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26. června 2016

Iron and colorectal cancer: evidence from in vitro and animal studies | Nutrition Reviews

Iron and colorectal cancer: evidence from in vitro and animal studies | Nutrition Reviews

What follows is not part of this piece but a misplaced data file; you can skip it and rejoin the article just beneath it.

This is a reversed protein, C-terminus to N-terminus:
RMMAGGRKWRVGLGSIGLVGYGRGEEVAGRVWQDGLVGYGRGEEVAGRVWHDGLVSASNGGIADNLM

....There is evidence to support the hypothesis that excess iron is associated with increased risk of colorectal cancer, implying that both dietary iron and body iron status increase cancer risk.7–9 There are two distinct routes of exposure of colonic tissue to iron: 1) excess dietary iron (exogenous) passing through the gastrointestinal tract, which may have a local colonic effect directly from the lumen, and 2) excess body iron stores and elevated serum iron (endogenous), which may have deleterious effects on target organs and cells. In a normal individual, the amount of iron absorbed is usually no more than 10% of the amount of iron ingested. Consequently, a significant fraction of dietary iron remains unabsorbed in the small intestine and may enter the colon.10 A number of human and animal studies have demonstrated an association between dietary and total body iron stores, with both being risk factors for the development of colorectal cancer.7,11–13 These studies have been reviewed elsewhere in the literature and will not be covered in detail here.13 Collectively, they support the belief that excess iron is associated with an increased risk of colorectal cancer; however, the source of excess iron (i.e., exogenous or endogenous) is still not clear. ....

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